Questions tagged [fusion]

The tag has no usage guidance.

Filter by
Sorted by
Tagged with
0 votes
2 answers

Does most of the Sun's energy and light come from its black-body temperature, due to its massive size alone? Constant crashing of particles?

Stars have to be a certain size to initiate fusion to begin with, correct? Isn't this why brown dwarfs are considered 'failed stars'? But wouldn't the Sun (and other stars with sufficient mass, like ...
Kurt Hikes's user avatar
  • 4,891
1 vote
1 answer

Is there a way to compare input and output energy of solar fusion to the input and output energy of man made fusion?

The Livermore fusion experiment was said to be 2 megajoules of energy in and 3 megajoules of energy out. However upon closer inspection the facility used 300 megajoules of energy. So man made uses 300 ...
Sedumjoy's user avatar
  • 831
22 votes
2 answers

Do stars become more metal-rich as they evolve?

Since we determine the metallicity of a star ([Fe/H] or Z) from surface emission, does this change as it ages? For instance, can a young star with a measured [Fe/H] of -0.02 have a higher value when ...
Jack R. Woods's user avatar
1 vote
1 answer

Bremsstrahlung's role in the sun

Due to nuclear fusion that produces gamma rays which goes through compton scattering, in the end, on the surface, visible, infrared light ends up as before then, gamma rays lost energy and became x-...
Giorgi Lagidze's user avatar
4 votes
1 answer

How does carbon end up in the remnants

We know that one way carbon ends up in the interstellar medium which by the way is one or the heavy elements that help form the planet. But we also know that in the core, carbons fuse with another ...
Giorgi Lagidze's user avatar
4 votes
2 answers

Do brown dwarf 'stars' fuse simple hydrogen (p-p reaction) at all?

I sometimes read that only deuterium-deuterium fusion can occur in brown dwarfs... And maybe deuterium-proton fusion? To He-3? In order to overcome Coulombic repulsion and, occasionally, fuse, protons ...
Kurt Hikes's user avatar
  • 4,891
6 votes
3 answers

In layman's terms, why does the cold C-N-O process end in Carbon?

I read up a little bit on fusion in stars, layman's articles only and the P-P chain makes hydrogen or Alpha particles. (error removed on triple-alpha), then the C-N-O process adds hydrogen to the ...
userLTK's user avatar
  • 23.9k
2 votes
0 answers

How much of the hydrogen in our sun will never participate in fusion? What about larger stars? [duplicate]

From what I gather, only red dwarf stars are fully convective, and will use up pretty much all of their hydrogen.... Is there a chart or list somewhere that shows the percentage of hydrogen that is ...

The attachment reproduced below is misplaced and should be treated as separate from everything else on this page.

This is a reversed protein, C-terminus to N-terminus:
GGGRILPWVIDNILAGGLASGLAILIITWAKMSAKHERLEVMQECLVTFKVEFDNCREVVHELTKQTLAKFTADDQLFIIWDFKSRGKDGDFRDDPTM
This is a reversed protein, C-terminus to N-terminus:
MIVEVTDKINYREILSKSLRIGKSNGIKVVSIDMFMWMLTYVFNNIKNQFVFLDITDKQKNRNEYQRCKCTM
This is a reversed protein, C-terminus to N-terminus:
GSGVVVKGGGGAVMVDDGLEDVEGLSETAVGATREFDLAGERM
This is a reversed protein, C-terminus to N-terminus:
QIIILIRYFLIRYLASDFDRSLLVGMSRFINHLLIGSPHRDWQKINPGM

Kurt Hikes's user avatar
  • 4,891
1 vote
0 answers

Weak force beta + and - decays [closed]

What is the role of the weak nuclear force in nuclear fusion, changing a proton to a neutron to produce deuterium and in neutron stars when a fundamental particle, the lepton electron, is fused in to ...
user avatar
8 votes
1 answer

What is it like to see a brown dwarf turn into a star?

Brown dwarfs/failed stars can actually become stars, if they exceed a mass limit of about 80 Jupiter masses. This is when the internal pressure and temperature at the core become high enough to ...
Furious Arcturus's user avatar
3 votes
1 answer

What are the temperature and pressure requirements to fuse hydrogen and deuterium in Jupiter?

I've done some Google research to find out. All found sources approached the question from a mass viewpoint. That is, Jupiter has to be about 70 - 80 times more massive to be a red dwarf (through ...
William's user avatar
  • 647
5 votes
4 answers

If two fast asteroids collided, would the temperature and pressure be high enough to cause nuclear fusion?

Some near earth objects travel with speeds of dozens of kilometers per second. Would a head-on collision between two of them create suitable conditions for nuclear fusion?
2080's user avatar
  • 1,648
17 votes
1 answer

Is stellar ignition all-or-nothing?

The boundary between brown dwarfs and stars is around 80 Jupiter masses. Only stars generate a self-sustaining hydrogen fusion, although brown dwarfs sometimes fuse lithium and deuterium. Is hydrogen ...
Kevin Kostlan's user avatar
3 votes
1 answer

Why do stars usually stop fusion at iron, even though nickel-62 has the highest binding energy per nucleon?

We know that iron is often regarded as 'nuclear ash' because of its inability to fuse with other atoms, as it has a high binding energy per nucleon. However I found that Nickel-62, grabs the title of ...
Kshitij Kumar's user avatar